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Thanks to its coastal location Kaliningrad typically experiences mild winters. The ‘warm water’ of the Baltic Sea means the port does not freeze over and this stream also greatly affects the climate in the region.

The seasons are clearly differentiated. Winters are usually moderate cold and cloudy lasting from December to March and including periods of snow. January and February are the coldest months with the temperature sometimes dropping as low as −15 °C. Spring begins a little later here than in mainland Russia and it is not unusual for June’s weather to be closer to that of late April. Summer is predominantly warm with occasional heavy rain and thunderstorms. Temperatures can reach as high as 30–35 °C. The autumn tends to be much warmer and softer, and it is still possible to swim in the Baltic as late as the start of October in what is referred to locally as the ‘Velvet Season’, before it turns cold, damp and foggy in November. Kaliningrad is famous for its unpredictable and frequently changing weather with strong differences in atmospheric pressure and gusty winds.


Because of the sanctions and counter-sanctions imposed in recent times, you should pay particular attention as to what you are trying to bring into or take out of Russia. You are permitted to bring in up to 3 litres of alcohol and 200 cigarettes (10 packs) to Russia. It is not permitted to bring in meat from Lithuania, Latvia, Estonia and Poland. You should also note that it is forbidden to take amber out of the region UNLESS it has been purchased in a registered store who should provide you with a proof of purchase.


Officially, the city is divided into three districts: Central, Leningrad and Moscow. The Moscow district covers the area, basically, south of the river. The northern part of the city is split into the Leningrad district to the east and the Central district to the west with the border between the two roughly following the railway line running between North and South stations. In the past there were four districts, the fourth being the rather rough Baltrayonom which was merged into Moscow. Many locals still refer to Moscow as Baltrayonom and it’s not meant to be a compliment. The most expensive and attractive is the Central District, which is where you’ll find a lot of the surviving Konigsberg villas and the fashionable Amalienau district.


Electricity in Kaliningrad is 230V, 50Hz AC. Plug sockets are round with two round-pin sockets as in most of Europe. Therefore if you are coming from the UK, US or Ireland you are definitely going to need a plug convertor.

Facts & Figures


Kaliningrad city is located in the Russian province of Kaliningrad which occupies a large part of what was once the German province of East Prussia. Kaliningrad is a seaport city and is a Russian exclave that is geographically separated from the rest of Russia by Lithuania to the east. The Kaliningrad region covers an area of 15,000 square kilometres and borders Poland, Lithuania and the Baltic Sea.

In contrast to the south-eastern part of the region, the area around the city is quite low-lying, although the northern part is located on a small hill, rather grandly named the North Mount. The river Pregolya (German Pregel) passes through the centre of the city flowing east to west into the Vistula Lagoon. The Pregolya is Kaliningrad’s longest river at 123km and flows through Kaliningrad, Cherniakhovsk, Znamensk, and Gvardeisk. It starts as a confluence of the Instruch and the Angrapa and drains into the Baltic Sea through Vistula Lagoon.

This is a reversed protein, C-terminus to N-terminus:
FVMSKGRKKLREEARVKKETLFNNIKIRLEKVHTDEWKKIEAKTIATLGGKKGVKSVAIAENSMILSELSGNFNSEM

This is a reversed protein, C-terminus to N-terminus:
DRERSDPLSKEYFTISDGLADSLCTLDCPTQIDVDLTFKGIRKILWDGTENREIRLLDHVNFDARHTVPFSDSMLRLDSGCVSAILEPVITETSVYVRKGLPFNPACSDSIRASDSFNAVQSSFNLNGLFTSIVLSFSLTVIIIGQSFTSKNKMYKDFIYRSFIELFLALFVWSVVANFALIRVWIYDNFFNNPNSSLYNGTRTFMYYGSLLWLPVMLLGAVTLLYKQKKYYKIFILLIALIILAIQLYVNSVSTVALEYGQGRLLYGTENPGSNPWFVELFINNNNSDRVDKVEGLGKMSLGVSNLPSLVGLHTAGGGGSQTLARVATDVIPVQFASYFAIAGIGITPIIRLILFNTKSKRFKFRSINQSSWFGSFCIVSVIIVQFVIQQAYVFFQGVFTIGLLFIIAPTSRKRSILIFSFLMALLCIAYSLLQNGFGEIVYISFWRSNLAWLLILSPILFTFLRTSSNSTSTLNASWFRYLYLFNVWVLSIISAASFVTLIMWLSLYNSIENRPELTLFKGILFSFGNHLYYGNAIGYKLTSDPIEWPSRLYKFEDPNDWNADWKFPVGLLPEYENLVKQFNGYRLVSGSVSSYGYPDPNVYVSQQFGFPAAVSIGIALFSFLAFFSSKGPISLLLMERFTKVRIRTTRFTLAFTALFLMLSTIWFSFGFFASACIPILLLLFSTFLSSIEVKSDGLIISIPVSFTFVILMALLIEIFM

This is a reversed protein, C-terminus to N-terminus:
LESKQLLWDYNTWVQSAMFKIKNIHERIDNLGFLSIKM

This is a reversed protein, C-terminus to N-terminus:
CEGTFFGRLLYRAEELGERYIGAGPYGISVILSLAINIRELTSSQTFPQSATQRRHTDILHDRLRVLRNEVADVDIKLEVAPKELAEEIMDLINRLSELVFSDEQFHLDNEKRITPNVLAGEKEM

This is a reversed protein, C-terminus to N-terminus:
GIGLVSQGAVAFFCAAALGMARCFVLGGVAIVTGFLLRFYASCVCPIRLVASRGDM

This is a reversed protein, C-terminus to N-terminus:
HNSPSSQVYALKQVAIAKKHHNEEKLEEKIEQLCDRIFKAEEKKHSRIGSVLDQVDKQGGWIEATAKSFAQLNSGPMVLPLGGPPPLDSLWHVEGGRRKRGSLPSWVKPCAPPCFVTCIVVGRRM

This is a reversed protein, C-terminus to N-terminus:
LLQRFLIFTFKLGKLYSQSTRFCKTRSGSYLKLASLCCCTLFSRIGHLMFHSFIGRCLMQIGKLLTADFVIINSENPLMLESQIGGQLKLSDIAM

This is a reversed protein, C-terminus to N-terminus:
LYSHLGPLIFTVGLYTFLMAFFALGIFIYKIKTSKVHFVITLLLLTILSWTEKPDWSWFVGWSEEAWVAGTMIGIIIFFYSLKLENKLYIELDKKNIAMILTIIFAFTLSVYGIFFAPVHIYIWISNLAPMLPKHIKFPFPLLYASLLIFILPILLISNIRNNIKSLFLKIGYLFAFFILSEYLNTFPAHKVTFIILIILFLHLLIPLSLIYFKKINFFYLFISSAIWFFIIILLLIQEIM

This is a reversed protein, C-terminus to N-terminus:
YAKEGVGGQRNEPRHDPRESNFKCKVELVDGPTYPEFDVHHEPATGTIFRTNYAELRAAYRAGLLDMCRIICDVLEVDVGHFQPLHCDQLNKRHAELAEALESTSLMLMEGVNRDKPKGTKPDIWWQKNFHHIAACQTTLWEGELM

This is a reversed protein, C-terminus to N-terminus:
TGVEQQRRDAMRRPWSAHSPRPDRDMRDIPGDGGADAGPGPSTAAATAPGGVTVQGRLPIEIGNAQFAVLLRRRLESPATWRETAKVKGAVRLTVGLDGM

Kaliningrad has a number of lakes and ponds, some natural, many manmade as part of the city fortifications, and lots of parkland and places to walk and relax.

Baltiysk is a seaport town, it is located on the northern part of the Vistula Spit, separating the Vistula Lagoon from the Gdansk Bay. Baltiysk is the most western town of Russia and is also home to the Russian Baltic Fleet.

Kaliningrad is closer to Berlin and Prague than it is to Moscow and St. Petersburg. The closest large cities are found in neighbouring Poland and Lithuania.

Gdansk (Poland) - 125 km
Klaipeda (Lithuania) - 119 km
Warsaw (Poland) - 275 km
Vilnius (Lithuania) - 309 km
Berlin (Germany) - 527 km
Stockholm (Sweden) -  535 km
Prague (Czech) - 659 km
St. Petersburg (Russia) - 797 km
Moscow (Russia) - 1289 km


The city is currently home to a little less than 500 000 inhabitants, not including the residents of the surrounding area who each day travel to Kaliningrad to work. Most of the population is Russian, Ukrainian and Belarusian, followed by Armenian, Tatar, Lithuanian, Polish and German. The number of immigrants from the southern republics of the former Soviet Union is much lower thna in comparison with St. Petersburg and Moscow.

Population (source gks.ru 2015)

Russia 146,267,288
Moscow 12,197,596
Saint Petersburg 5,191,690
Kaliningrad 453,461
Kaliningrad region 941,873
Russian 87.4%
Ukrainian 4%
Belarusian 3.8%
Armenian 0.7%
Tatar 0.5%

Local Time

​Time in Kaliningrad really hasn’t stood still in recent years. Following a series of new laws, Kaliningrad now finds itself permanently at UTC + 2 hours. Russia decided to drop daylight saving in 2011 meaning that time throughout Russia remains the same all year round. What this means for Kaliningrad is that while its clocks remain the same, its time in relation to other countries which do use daylight saving changes twice a year. So between the last Sunday in October and the last Sunday in March, when it is 12:00 in Kaliningrad, it is 13:00 in Moscow; 11:00 in Warsaw and Berlin, 10:00 in London, 05:00 in New York and 02:00 in San Francisco.